Rules are tricky for little kids. It’s not that they set out to be “anti-establishment,” in fact many experts tout how much they crave guidelines, there is just a LOT to remember and SO many temptations!
Museums easily fall into that list of “a lot to remember” and “interesting temptations” with so much stuff that looks so fun to touch. Admit it, you’ve seen as many adults behaving badly as you have young kids! To try and help out, well meaning museum professionals put together rules. These rules make sense, they are there to protect the objects and make sure everyone can enjoy the space.
Unfortunately, that isn’t how they always come off. For people who are already nervous about visiting the museum it just feels like a long list of ways they are going to “mess up” and “get in trouble.” For parents with young kids, it is a list that goes against all of the innate tendencies of kids (touching things, getting excited, moving at high velocities).
So, what can you do? I think there is a middle ground if you think back through your rules through the eyes of the visitor.
1. The first step is to explain to people WHY the rules exist. It may make perfect sense to you, but it is easy to forget you already have “insider knowledge.” Talk about (or better yet show) how touching can ruin artifacts. Explain why you want them to walk, or not take pictures. Kids will get it if you take the time to show them. Once they “sign on” they will be your biggest advocates (and keep their parents in line!)
2. Trim down your rules for your littlest visitors. Yes, all of your rules serve a purpose…but if there are too many of them kids aren’t going to be able to keep track of them. When I taught, by the time kids turned four we expected them to be able to follow three-step directions. So, keep your rules to three. At the Smithsonian Early Enrichment Center, we called these our “Museum Manners” and they were simply:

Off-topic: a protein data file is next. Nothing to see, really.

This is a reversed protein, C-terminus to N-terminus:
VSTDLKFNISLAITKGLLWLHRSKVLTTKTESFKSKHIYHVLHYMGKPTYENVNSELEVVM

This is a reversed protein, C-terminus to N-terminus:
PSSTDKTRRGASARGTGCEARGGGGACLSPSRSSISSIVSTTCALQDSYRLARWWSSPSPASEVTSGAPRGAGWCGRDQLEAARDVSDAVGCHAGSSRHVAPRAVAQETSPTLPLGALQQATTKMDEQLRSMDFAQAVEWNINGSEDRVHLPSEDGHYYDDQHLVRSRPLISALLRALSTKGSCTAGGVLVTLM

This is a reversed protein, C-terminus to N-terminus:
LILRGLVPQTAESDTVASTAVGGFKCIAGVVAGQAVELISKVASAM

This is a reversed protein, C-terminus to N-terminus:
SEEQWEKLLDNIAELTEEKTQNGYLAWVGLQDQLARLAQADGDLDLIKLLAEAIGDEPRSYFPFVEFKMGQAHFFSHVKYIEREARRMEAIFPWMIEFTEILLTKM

- Catch a Bubble: For the kids that meant pretending to hold a bubble in their mouth. In non-cutesy terms it means to keep your voice low
- Keep Your Hands in Your Pockets or On Your Stomach: To help avoid the need to touch things, the kids would put their hands either in their pockets or on their stomach (if they didn’t have pockets)
- Calm Walking Feet: Pretty self-explanatory. The playground was for running, the museum was for walking.
Simple right? These rules cut right to the chase and helped kids meet the most important expectations of the museum. The best part was, because they had a name (Museum Manners) you could reference them and not have to chastise a child personally. Very nice to say “Oh! Are those your Museum Manners?” rather then “No Running!” Based on the expectations of your space you can tweak the wording and even replace a rule with one of your own.
Starting each program with a review of your 3 rules, having them printed at your info desk and training your staff to use them will help them become a part of your museum’s culture. Bonus, it is easy for parents to adopt and use on their own and you can give the outline to teacher’s in advance for them to practice before coming.
3. Reassure people (kids and adults). Tell them you are glad they are excited to be there. Smile when a kid shouts out in excitement, act sympathetic if a baby is crying. Get them on your side by enlisting their help in protecting the objects and following the rules. Compare your space to a library and remind them they probably know what to expect there and it is very similar here. Basically, make sure they know you are glad they are there! I’ve been to a few museums where I walked away feeling like the staff and volunteers really wished the visitors wouldn’t come. This is not the feeling you want to give!
Another important thing, make sure your staff knows that children are people too and that they are welcome in your space. This isn’t just for your front-line staff. EVERYONE who might come in contact with a visitor should know what is expected and how to help guide them. It does you no favors if you are welcoming to adult visitors but give an icy reception to children. They take notice, and won’t give your space respect. Their parents take notice, and won’t come back.